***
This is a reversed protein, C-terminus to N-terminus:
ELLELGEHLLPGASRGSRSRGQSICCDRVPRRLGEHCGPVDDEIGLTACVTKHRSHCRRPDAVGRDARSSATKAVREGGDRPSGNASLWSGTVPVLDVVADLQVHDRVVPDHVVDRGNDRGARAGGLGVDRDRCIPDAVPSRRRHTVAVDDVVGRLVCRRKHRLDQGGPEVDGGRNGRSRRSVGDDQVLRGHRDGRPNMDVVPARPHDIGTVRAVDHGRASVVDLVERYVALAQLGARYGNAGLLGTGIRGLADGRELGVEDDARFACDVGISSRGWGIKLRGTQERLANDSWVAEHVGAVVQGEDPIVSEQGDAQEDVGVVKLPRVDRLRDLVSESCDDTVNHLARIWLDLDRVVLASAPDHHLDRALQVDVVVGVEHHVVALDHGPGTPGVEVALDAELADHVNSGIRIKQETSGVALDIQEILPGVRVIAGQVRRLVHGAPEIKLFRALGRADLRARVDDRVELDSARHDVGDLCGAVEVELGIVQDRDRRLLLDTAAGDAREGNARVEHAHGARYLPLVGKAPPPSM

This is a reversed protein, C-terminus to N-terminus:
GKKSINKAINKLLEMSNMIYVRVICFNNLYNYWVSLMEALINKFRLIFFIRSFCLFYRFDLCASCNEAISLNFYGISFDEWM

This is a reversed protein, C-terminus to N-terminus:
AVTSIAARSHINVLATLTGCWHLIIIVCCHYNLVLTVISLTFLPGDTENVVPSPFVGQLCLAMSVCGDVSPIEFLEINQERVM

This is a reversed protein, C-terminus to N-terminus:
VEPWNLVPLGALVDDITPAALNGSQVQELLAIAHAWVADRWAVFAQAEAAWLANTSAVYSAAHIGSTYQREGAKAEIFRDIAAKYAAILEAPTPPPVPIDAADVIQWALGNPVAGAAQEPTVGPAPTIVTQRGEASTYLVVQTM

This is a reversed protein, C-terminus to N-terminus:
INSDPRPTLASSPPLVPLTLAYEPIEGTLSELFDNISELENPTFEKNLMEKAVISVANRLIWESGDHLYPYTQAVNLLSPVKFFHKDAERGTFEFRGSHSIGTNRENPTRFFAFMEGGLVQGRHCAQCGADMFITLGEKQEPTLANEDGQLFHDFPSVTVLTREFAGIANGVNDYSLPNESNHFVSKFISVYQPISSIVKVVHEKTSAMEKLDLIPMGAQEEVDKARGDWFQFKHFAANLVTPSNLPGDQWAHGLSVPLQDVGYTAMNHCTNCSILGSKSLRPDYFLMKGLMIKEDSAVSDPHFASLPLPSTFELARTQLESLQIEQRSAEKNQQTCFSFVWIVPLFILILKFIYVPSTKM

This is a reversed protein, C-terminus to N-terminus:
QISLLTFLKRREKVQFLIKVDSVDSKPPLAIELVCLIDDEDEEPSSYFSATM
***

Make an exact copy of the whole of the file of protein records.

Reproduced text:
This is a reversed protein, C-terminus to N-terminus:
ELLELGEHLLPGASRGSRSRGQSICCDRVPRRLGEHCGPVDDEIGLTACVTKHRSHCRRPDAVGRDARSSATKAVREGGDRPSGNASLWSGTVPVLDVVADLQVHDRVVPDHVVDRGNDRGARAGGLGVDRDRCIPDAVPSRRRHTVAVDDVVGRLVCRRKHRLDQGGPEVDGGRNGRSRRSVGDDQVLRGHRDGRPNMDVVPARPHDIGTVRAVDHGRASVVDLVERYVALAQLGARYGNAGLLGTGIRGLADGRELGVEDDARFACDVGISSRGWGIKLRGTQERLANDSWVAEHVGAVVQGEDPIVSEQGDAQEDVGVVKLPRVDRLRDLVSESCDDTVNHLARIWLDLDRVVLASAPDHHLDRALQVDVVVGVEHHVVALDHGPGTPGVEVALDAELADHVNSGIRIKQETSGVALDIQEILPGVRVIAGQVRRLVHGAPEIKLFRALGRADLRARVDDRVELDSARHDVGDLCGAVEVELGIVQDRDRRLLLDTAAGDAREGNARVEHAHGARYLPLVGKAPPPSM

This is a reversed protein, C-terminus to N-terminus:
GKKSINKAINKLLEMSNMIYVRVICFNNLYNYWVSLMEALINKFRLIFFIRSFCLFYRFDLCASCNEAISLNFYGISFDEWM

This is a reversed protein, C-terminus to N-terminus:
AVTSIAARSHINVLATLTGCWHLIIIVCCHYNLVLTVISLTFLPGDTENVVPSPFVGQLCLAMSVCGDVSPIEFLEINQERVM

This is a reversed protein, C-terminus to N-terminus:
VEPWNLVPLGALVDDITPAALNGSQVQELLAIAHAWVADRWAVFAQAEAAWLANTSAVYSAAHIGSTYQREGAKAEIFRDIAAKYAAILEAPTPPPVPIDAADVIQWALGNPVAGAAQEPTVGPAPTIVTQRGEASTYLVVQTM

This is a reversed protein, C-terminus to N-terminus:
INSDPRPTLASSPPLVPLTLAYEPIEGTLSELFDNISELENPTFEKNLMEKAVISVANRLIWESGDHLYPYTQAVNLLSPVKFFHKDAERGTFEFRGSHSIGTNRENPTRFFAFMEGGLVQGRHCAQCGADMFITLGEKQEPTLANEDGQLFHDFPSVTVLTREFAGIANGVNDYSLPNESNHFVSKFISVYQPISSIVKVVHEKTSAMEKLDLIPMGAQEEVDKARGDWFQFKHFAANLVTPSNLPGDQWAHGLSVPLQDVGYTAMNHCTNCSILGSKSLRPDYFLMKGLMIKEDSAVSDPHFASLPLPSTFELARTQLESLQIEQRSAEKNQQTCFSFVWIVPLFILILKFIYVPSTKM

This is a reversed protein, C-terminus to N-terminus:
QISLLTFLKRREKVQFLIKVDSVDSKPPLAIELVCLIDDEDEEPSSYFSATM